During the Satlaj Campaign he served under Sardar Shamsher Singh Sindhanwalia, and after the occupation of Lahore he accompanied that Chief and Lieutenant Edwardes to Bannu on a salary of Rs.600 a year. “When the rebellion broke out at Multan, Hari Singh marched there with his superior and joined the rebels with Raja Sher Singh. He asserts, indeed, that he attempted, with commandant Haram Bakhsh of Batala, to escape from the rebel camp, and that they had even commenced their flight, when they were seen by the enemy ; Karam Bakhsh, who was riding first, was shot dead, and Hari Singh himself was taken prisoner. Whatever may be the truth of this story, it is certain that Hari Singh fought on the rebel side at Ramnagar and Gujrat •, and accordingly his village of Fatuwal, worth Rs. 600, and a portion of Doda were resumed. His cash pension of Rs. 500 was also confiscated ; but in 1862 he received a pension of Rs. 100, which he enjoyed until his death in 1870.

The share in the village of Doda possessed by Ind Kaur, the last surviving widow of Sardar Sudh Singh, was not resumed ill the death of that lady some years afterwards.

Jawala Singh, son of Hari Singh, entered the corps known as the Suraj Mukhi at Ambala. He was obliged by ill-health to retire after a few years service, and is now an incurable insane. His eldest son, Bishan Singh, took service in 1872 in the 19th Bengal Lancers, and was with regiment throughout the last campaign in Afghanistan retired in 1881 giving to family quarrels, which necessitated his presence at home. His brother Ishar Singh was in the 6th Bengal Cavalry.

Sant Singh, another son, entered Hodson’s 1857, and did good service in Hindustan. He retired 1860, and died shortly after.

References :-

  • Chief and Families of Note by L. H Griffin


  • Jamal Chand, married and had issue.
    • Mahar Chand, married and had issue.
      • Nathu Singh
      • Gurbakhsh Singh, he became a Sikh and adopted the military profession, he and his brother joined the Bhangi misl and became chiefs of note; he took possession of Sadhanwal, Ranjrur, Jassar and Bhopalwala, married and had issue. He died about 1795.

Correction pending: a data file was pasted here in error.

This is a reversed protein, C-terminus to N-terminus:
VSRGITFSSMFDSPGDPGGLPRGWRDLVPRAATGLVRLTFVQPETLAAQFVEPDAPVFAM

• Sudh Singh, he was a man of some importance, and added largely to the family possessions, married (amongst others), Bibiji Ind Kaur, and had issue. He died spm in 1813.
          • Bibi Rupan Kaur
        • Dayal Singh, married and had issue.
          • Jwala Singh, died 1834.
    • Sajana, married and had issue.
      • Shian
      • Sipha, married and had issue.
        • Dhian Singh, died 1837.
        • Sardar Gaja Singh, he received 25 villages from Maharaja Ranjit Singh, he accompanied the Maharaja in his campaigns in Multan and Kashmir, and took part in the battle at Attock in 1813, and was also present at the siege of Mankera, married and had issue. He died 1822.
          • Hari Singh, on his father's death all his jagirs were resumed, he fought gallantly at Jamrud in 1837, and was rewarded by the Maharaja, he served during the Sutlej campaign and joined the rebels at Multan in 1848, his property was seized except for a portion of Doda, but later in 1852 he received a pension of 100Rs., married and had issue. He died 1870.
            • Jwala Singh, born 1834, he entered the corps known as 'Suraj Mukhi' at Amballa, he later joined the Police Force, married and had issue.
              • Bishan Singh, born 1856, married and had issue.
                • Karam Singh, born 1878.
                • Shivdev Singh, born 1880.
              • Ishwar Singh, born 1862.
            • Sant Singh, he served with 'Hodson's Horse' from 1857 to his retirement in 1860 due to poor health, married and had issue.
              • Kahar Singh, born 1862.
          • Nidhan Singh
          • Gurdit Singh
error: Alert: Content is protected !!